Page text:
29 April 2022 | Story André Damons
Dr Asha Malan
Dr Asha Malan, Head of the division for Vascular Surgery in the Faculty of Health Sciences at the University of the Free State (UFS), is the first woman vascular surgeon to head an Academic Unit in South Africa and the youngest Head of Vascular Surgery.

Dr Asha Malan, Head of the division for Vascular Surgery in the Faculty of Health Sciences at the University of the Free State (UFS), is not only one of just seven qualified female vascular surgeons in the country; she is also the first female vascular surgeon to head an academic unit in South Africa and the youngest Head of Vascular Surgery yet.

Dr Malan says she is honoured to represent women in the field of Vascular Surgery – a historically male-dominated field. One of her main objectives now is to attract more women to this field. In 2020, she was simultaneously appointed the Acting Head of the Department for General Surgery when Dr Nicholas Pearce became the head of the Universitas Academic Hospital COVID-19 Task team. 

“To be very honest – I had not previously thought about this (being the first female to head a unit for Vascular Surgery). I have always been of the opinion that if I achieve something in life, it should be because I worked hard enough for it and was blessed with God-given opportunities.  This was one of the life lessons taught to me by my two amazing parents. 

“It is an absolute privilege to be in this position at such a young age. I have been in the fortunate position where hard work indeed paid off and to a large extent, I was incredibly lucky. I believe my age counts in my favour – I am keen to learn (which is a daily exercise) and take on new opportunities. I am still ‘naïve’ enough to dream big and market my dream of offering state-of-the-art vascular surgical care for all,” says Dr Malan.  

Passion for Vascular Surgery
According to her, she has been granted opportunities to develop her skills by visiting units in other countries including Switzerland, Belgium and Germany. Later this year she is off to the Netherlands, France and the US to build on this and teach these skills locally.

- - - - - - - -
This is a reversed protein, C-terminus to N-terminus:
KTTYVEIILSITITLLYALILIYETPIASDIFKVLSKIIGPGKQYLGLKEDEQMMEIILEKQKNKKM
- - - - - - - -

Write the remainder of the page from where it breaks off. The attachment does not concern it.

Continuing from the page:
Dr Malan is passionate about vascular surgery and calls it one of the most beautiful types of surgery. She decided to become a medical doctor at school when her Biology teacher, Mrs Em Volschenk, triggered an appreciation for the workings of the human body.

It is her obsessive and perfectionist personality that attracted her to vascular surgery. The love to fix things, she calls it.

“I have always gained great joy from making something cleaner, neater and better. Medicine, and more in particular, surgery, provides you with the absolute privilege to do so for the human body. Vascular surgery is one of the most beautiful types of surgery. It is neat and clean, but at the same time challenging. It provides the opportunity to perform surgery on any part of the body and develop your surgical skills. 

“In addition, it makes you calm and comfortable in high-stress situations.  The most tiring part of vascular surgery is, however, not the physical strain nor the hours, but the intense planning it requires – it is in some aspects like the engineering of surgery – you sometimes have to come up with solutions to problems that no textbook will contain. It is currently one of the fastest growing surgical subspecialties worldwide due to the innovation happening within the field. It is a way of thinking and I love every moment,” states Dr Malan.